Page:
Golda Meir (Helen Mirren) seems to be at the eye of storms in Israeli director Guy Nattiv’s new film but still keeps focus on personal issues and how one can rise above them all put together.The entire movie finds Golda sitting on rooftops smoking in worried contemplation, conducting the battle plans, and suffering from lymphoma.She continually updates her notebook with latest number dead or wounded in action.”

Golda puts on a brave face for everyone except Lou; he is the only person who sees her in that condition. Brutishness of sickness is reflected in scenes of her spitting blood and losing clumps of hair. To Golda’s spirit, trust was more important than any other thing this friend meant to her: a surrogate daughter, dear friend and an invaluable aide.

Golda knew well about all worst outcomes possible hence she swore never to be taken alive.

Nattiv writes about war from a wide angle eye as claimed by the helicopter view but not through Golda’s eyes alone. Moreover, there are intercuttings with archival footage, news reports and battlefield audio within bunker events. As generals argue among themselves about the best way forward for their armies, we see Golda trying to make out something out of the fog of war.

Similarly, the larger geopolitical stakes between the US and Soviet Union were also considerations here. Kissinger didn’t want the Cold War blowing up. Israel was under threat but Golda paid little attention to those pulling strings behind the scenes. However she realized that repelling once again those who invaded or attempted to do so would depend on whether they could get American armaments and equipment or not.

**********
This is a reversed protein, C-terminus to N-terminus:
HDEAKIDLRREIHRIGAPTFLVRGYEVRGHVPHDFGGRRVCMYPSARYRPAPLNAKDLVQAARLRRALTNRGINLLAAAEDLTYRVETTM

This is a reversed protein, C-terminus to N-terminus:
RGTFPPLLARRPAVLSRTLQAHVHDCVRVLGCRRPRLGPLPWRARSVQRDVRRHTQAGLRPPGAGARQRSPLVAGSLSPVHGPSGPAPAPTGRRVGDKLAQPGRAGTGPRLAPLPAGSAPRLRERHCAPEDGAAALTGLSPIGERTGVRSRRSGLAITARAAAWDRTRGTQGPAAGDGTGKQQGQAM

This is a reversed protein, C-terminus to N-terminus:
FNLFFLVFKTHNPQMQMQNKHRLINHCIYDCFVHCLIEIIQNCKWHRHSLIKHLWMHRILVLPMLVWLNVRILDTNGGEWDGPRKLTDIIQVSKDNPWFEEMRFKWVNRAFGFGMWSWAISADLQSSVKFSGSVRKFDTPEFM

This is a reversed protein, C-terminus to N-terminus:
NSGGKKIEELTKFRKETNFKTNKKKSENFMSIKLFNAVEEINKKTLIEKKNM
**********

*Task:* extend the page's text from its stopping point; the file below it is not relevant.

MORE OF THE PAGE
Mirren depicts Golda as resolute, steady however cold-blooded when required. She demanded it from everybody and took it for granted. Her cabinet remained standing till she sat down. Kissinger strongly respected her opinion. On a global stage controlled by men yet she was just another woman doing what needed to be done; someone whose ability no one doubted while making difficult decisions especially at such moments as these ones which were truly hers alone; she commanded that kind of unwavering loyalty without ever actually doing anything or saying much at all really; some film clips have shown just how tough things were during time when soldiers where encouraged by such speeches made

Morale boosters include footage of Golda at the front, cheering soldiers. Not visible to them was how she struggled just to get on that plane.

Golda is competently directed, thoughtfully approached and moves quickly. It is an individual story taking place within a momentous setting that will have historical consequences. The Arab-Israeli conflict might affect your view of this film. Therefore watch dispassionately and understand that it has its own narrow focus. Nattiv lauds Golda as a hero who could defend her country effectively. Mirren is typically splendid in her role, providing the character with depth, courage, and complexity throughout the movie.